Palliative care of people with learning disabilities must be improved, says senior nurse
Great Ormond Street Hospital's Jim Blair says too often staff fail to observe end of life needs
The palliative care needs of people with learning disabilities are not always recognised, resulting in many individuals having no choice about their death, a conference held in Hertfordshire has heard.
Speaking at the Hospice of St Francis in Berkhamsted, Great Ormond Street Hospital consultant nurse for learning disabilities Jim Blair said there are often barriers to them receiving good end of life care.
He attributed this to ‘diagnostic overshadowing’ where health problems or behaviours may get missed because healthcare professionals associate them with a person’s learning disability.
‘Staff do not always recognise the palliative care needs of patients with a learning disability, so referrals may not be made or may be made later than they are for the general population.’
Mr Blair stated that on average three people with learning disabilities die avoidably every day in the NHS.
He added that healthcare professionals should be aware of the barriers to people receiving good end of life care, such as not dismissing someone who bashes their head against a wall or causes themselves injury as simply displaying behaviour related to their learning disability.
‘Behaviour that’s challenging is just somebody trying to communicate the health needs that they have,’ he said. ‘If someone is laughing, do not assume they are not in pain; it might be an inappropriate response to pain. Think about your tone and pitch, engage with them and think differently.’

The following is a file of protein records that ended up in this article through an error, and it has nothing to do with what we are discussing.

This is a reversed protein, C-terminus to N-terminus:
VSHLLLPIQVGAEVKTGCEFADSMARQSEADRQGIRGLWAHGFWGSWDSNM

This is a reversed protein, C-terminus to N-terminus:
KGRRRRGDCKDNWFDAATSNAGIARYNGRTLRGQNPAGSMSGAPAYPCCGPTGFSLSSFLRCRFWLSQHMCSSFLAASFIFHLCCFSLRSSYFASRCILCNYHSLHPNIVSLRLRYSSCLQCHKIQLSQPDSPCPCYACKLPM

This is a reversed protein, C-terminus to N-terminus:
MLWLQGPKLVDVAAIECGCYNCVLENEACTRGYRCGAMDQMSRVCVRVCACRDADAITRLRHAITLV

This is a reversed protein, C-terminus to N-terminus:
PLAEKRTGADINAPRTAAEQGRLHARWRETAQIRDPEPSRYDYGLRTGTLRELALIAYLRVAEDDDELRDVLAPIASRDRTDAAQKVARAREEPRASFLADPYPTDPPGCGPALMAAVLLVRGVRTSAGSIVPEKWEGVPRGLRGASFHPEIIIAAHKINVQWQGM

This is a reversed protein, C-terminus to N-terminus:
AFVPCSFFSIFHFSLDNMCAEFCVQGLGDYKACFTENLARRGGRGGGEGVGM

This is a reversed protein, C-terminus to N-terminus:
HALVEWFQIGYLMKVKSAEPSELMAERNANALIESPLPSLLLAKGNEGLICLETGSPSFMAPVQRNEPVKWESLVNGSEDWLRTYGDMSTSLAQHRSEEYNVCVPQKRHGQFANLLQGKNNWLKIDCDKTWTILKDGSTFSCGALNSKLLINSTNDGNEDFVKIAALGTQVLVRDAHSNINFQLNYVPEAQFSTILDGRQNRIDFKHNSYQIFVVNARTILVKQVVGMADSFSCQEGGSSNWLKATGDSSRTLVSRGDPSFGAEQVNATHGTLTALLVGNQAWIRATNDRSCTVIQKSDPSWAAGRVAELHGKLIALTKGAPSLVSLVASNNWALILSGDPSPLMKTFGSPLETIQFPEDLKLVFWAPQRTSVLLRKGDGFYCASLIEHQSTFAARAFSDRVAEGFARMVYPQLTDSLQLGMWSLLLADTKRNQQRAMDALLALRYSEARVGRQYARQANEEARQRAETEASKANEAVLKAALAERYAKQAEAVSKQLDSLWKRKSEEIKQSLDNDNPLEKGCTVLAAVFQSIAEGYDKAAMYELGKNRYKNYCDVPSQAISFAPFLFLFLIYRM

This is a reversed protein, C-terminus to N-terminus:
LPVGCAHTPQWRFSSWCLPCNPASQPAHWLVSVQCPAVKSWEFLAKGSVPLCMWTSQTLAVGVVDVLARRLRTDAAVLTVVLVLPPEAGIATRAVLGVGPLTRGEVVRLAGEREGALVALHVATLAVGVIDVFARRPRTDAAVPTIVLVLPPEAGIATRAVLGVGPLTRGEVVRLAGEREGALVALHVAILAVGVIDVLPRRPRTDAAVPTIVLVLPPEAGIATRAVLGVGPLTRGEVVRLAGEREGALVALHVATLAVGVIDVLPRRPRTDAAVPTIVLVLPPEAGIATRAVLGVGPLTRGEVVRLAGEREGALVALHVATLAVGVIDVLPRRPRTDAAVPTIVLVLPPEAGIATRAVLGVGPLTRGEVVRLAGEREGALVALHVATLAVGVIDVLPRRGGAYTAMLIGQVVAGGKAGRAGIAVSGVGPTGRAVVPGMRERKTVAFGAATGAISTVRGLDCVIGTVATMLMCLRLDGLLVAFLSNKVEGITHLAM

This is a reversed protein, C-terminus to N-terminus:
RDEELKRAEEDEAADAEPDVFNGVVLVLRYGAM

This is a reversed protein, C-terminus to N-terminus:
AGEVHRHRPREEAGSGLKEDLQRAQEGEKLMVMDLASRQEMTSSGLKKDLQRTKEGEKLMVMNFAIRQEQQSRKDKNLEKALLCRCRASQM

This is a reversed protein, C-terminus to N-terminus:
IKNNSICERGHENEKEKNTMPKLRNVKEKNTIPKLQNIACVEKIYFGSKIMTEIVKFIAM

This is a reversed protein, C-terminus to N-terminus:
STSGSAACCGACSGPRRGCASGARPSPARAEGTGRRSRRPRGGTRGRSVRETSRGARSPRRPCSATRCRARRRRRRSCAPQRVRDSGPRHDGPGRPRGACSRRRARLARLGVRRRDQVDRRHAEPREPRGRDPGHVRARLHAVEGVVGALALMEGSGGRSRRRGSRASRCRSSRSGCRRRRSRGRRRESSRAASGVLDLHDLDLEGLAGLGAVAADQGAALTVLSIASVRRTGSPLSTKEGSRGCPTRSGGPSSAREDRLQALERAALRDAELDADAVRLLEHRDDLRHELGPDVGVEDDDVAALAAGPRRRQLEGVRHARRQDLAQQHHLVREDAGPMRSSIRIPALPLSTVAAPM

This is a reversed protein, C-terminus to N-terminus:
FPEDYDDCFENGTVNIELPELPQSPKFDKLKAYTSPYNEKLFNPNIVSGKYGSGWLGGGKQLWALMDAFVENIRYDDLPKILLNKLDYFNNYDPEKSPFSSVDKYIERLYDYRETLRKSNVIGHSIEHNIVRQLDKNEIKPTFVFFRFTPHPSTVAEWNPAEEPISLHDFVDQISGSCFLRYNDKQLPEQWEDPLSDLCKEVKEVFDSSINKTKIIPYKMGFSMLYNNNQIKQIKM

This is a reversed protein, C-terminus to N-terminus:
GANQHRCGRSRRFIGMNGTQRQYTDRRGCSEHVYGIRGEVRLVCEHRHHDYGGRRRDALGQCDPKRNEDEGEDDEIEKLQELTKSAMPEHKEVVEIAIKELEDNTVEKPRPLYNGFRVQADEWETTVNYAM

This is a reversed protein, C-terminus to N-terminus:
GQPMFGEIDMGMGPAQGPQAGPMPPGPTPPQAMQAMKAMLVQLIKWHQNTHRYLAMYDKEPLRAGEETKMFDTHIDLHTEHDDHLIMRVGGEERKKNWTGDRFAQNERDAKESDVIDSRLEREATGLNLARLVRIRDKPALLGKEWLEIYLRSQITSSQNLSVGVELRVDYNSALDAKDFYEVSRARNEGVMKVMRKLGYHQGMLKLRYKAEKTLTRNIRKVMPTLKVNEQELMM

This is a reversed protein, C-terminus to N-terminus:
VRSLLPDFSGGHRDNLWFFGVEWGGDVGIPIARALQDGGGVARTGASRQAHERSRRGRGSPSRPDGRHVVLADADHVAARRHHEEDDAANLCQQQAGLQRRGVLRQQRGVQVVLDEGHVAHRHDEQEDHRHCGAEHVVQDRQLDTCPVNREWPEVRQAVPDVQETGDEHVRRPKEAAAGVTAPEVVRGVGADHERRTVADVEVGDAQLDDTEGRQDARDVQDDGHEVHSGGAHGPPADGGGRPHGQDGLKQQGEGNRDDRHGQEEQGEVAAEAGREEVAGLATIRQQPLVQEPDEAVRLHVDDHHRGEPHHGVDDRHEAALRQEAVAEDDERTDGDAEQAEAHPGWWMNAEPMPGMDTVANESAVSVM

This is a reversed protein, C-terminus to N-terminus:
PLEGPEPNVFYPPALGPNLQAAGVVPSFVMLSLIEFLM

He said healthcare professionals should have a checklist of symptoms to look out for to gauge the health of people with learning disabilities as they won’t necessarily communicate that they are unwell. These include swelling, lumps, changes in body shape, weight loss or gain, alterations in eating habits and behavioural changes.
Mr Blair spoke of how people with learning disabilities often have a ‘disenfranchised death’ where they are not always given the opportunity to make an informed decision about their end of life care. He said they may have no autonomy over how they die or may not be told about their impending death.
‘We think we are protecting them by not telling them, but we are not. We are dehumanising these individuals and not treating them as equal.’
He was speaking at a conference titled Seldom Heard – a term used to refer to hard-to-reach groups – run jointly by the hospice and the RCN.
In a question and answer session, a second-year nursing student from Middlesex University mentioned how few universities focus sufficiently on learning disability nursing as part of the national curriculum.
Addressing this point, Mr Blair agreed that there is a lack of focus nationally on tackling health inequalities and poor access to healthcare services among people with learning disabilities.
He said: ‘We do not have solid learning disability nursing leadership nationally; we should have a clinical nursing director. We need someone at the top who can articulate the front line reality.’
The hospice's chief executive officer Steve Jamieson told the conference that the latest NHS complaints audit shows that half of complaints about hospices related to the care of dying patients.
He added that early referral to palliative care is crucial for improving quality of life and helping people to live longer.
Mr Jamieson dispelled some of the ‘myths’ around death and dying and the care patients receive in hospices.
‘It is not true that hospices are where people go to die. Last year 45% of our patients went home. It is also not true that hospices are for patients with cancer. Last year, 24% of our patients had illnesses other than cancer.’